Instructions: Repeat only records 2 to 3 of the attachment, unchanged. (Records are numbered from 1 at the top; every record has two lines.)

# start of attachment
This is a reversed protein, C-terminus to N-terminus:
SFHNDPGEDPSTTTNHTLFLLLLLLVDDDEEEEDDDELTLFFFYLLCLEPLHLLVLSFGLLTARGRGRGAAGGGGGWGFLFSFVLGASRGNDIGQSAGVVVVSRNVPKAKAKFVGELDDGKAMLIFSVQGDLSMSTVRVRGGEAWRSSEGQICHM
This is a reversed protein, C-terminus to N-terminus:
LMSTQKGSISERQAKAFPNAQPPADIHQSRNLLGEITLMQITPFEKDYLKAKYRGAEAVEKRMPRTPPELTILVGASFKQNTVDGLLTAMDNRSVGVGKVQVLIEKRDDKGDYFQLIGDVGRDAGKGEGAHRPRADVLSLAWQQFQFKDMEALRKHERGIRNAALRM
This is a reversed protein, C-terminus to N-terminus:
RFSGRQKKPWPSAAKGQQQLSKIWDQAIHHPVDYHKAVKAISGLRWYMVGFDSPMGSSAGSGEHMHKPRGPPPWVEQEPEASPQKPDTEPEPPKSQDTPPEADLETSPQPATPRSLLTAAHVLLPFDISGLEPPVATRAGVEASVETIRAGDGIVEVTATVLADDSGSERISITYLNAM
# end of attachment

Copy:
This is a reversed protein, C-terminus to N-terminus:
LMSTQKGSISERQAKAFPNAQPPADIHQSRNLLGEITLMQITPFEKDYLKAKYRGAEAVEKRMPRTPPELTILVGASFKQNTVDGLLTAMDNRSVGVGKVQVLIEKRDDKGDYFQLIGDVGRDAGKGEGAHRPRADVLSLAWQQFQFKDMEALRKHERGIRNAALRM
This is a reversed protein, C-terminus to N-terminus:
RFSGRQKKPWPSAAKGQQQLSKIWDQAIHHPVDYHKAVKAISGLRWYMVGFDSPMGSSAGSGEHMHKPRGPPPWVEQEPEASPQKPDTEPEPPKSQDTPPEADLETSPQPATPRSLLTAAHVLLPFDISGLEPPVATRAGVEASVETIRAGDGIVEVTATVLADDSGSERISITYLNAM